Attention, all lovers of the light fandango: Magical lights are dancing around cacti and adding twinkle to the night sky at the Desert Botanical Garden in Phoenix.
“Sonoran Light” was created by British artist Bruce Munro, who plants temporary fields of light stems instead of seeds in creating large-scale light installations amid spectacular scenery that “bloom” at night.
Hundreds of miles of fiber optics and 30,000 individual spheres of light combine to form an irresistible desert glow at the Sonoran Desert site.
“Visitors are coming in droves, and we are at capacity seven nights a week," Elaine McGinn, director of planning and exhibits, said via email. The installation is to be on display through May 8.
At the garden, you’ll see eight installations -- including “Water-Towers,” “Beacon,” “Eden Blooms” and “Saguaro,” inspired by a giant cactus -- along the hillsides and on the nature loop trail during an evening walk.
In Australia, Munro’s “Field of Light” recently opened, bringing a forest of solar-powered light stems to the outback with Uluru, or Ayer’s Rock, as a backdrop. Munro has created installations around the world, starting with London’s Victoria and Albert Museum in 2004.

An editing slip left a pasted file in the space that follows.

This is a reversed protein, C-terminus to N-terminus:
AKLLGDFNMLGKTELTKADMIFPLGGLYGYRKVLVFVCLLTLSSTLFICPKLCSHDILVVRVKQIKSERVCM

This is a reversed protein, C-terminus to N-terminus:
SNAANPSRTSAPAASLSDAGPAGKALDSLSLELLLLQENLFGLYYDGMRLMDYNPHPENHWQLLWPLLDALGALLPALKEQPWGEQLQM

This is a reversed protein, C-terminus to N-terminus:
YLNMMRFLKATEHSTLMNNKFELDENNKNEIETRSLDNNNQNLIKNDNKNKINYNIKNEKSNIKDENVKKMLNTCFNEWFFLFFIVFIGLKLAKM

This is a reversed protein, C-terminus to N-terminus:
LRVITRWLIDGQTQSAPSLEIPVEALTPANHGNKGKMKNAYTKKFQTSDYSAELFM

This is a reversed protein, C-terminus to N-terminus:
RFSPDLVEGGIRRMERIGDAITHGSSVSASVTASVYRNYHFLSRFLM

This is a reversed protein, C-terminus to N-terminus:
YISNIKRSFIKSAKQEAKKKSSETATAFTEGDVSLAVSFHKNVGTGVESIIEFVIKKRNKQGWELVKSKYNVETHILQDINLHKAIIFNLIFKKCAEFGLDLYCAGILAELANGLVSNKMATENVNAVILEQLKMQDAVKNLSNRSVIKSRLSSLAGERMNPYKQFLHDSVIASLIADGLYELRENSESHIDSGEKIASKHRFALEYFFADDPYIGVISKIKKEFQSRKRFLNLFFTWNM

“‘Field of Light’ [at Desert Botanical Garden] represented an opportunity to create another unique iteration," Munro said in an email. “The location was its own inspiration."
Munro explained that it wasn’t possible to “plant” a light field as he did in Australia because of the hard quartz granite base on the garden’s butte. Instead, he said, he laid the stems and lights on the ground and arranged them to cascade down around cacti and other flora.
The result is hypnotic, particularly “Water-Towers” and the Phoenix-style “Field of Light."
(On a recent trip to see the lights, I kept thinking the field seemed familiar somehow. Then a guy behind me said, “It looks like kelp.” Of course, the bulbs and stems had just turned green.)
“Water-Towers,” was inspired by South African anthropologist Lyall Watson’s story about a young island girl with a gift for seeing sounds in color and the Earth’s usually inaudible natural pulse. It comes with its own soundtrack, with the “towers” playing music by Ladysmith Black Mambazo, the Soweto Gospel Choir and composer Orlando Gough.
A night pass costs $25 for adults and $12.50 for children 3 to 12 years old. Advance purchase of tickets is recommended.
Info: Desert Botanical Garden, (480) 481-8188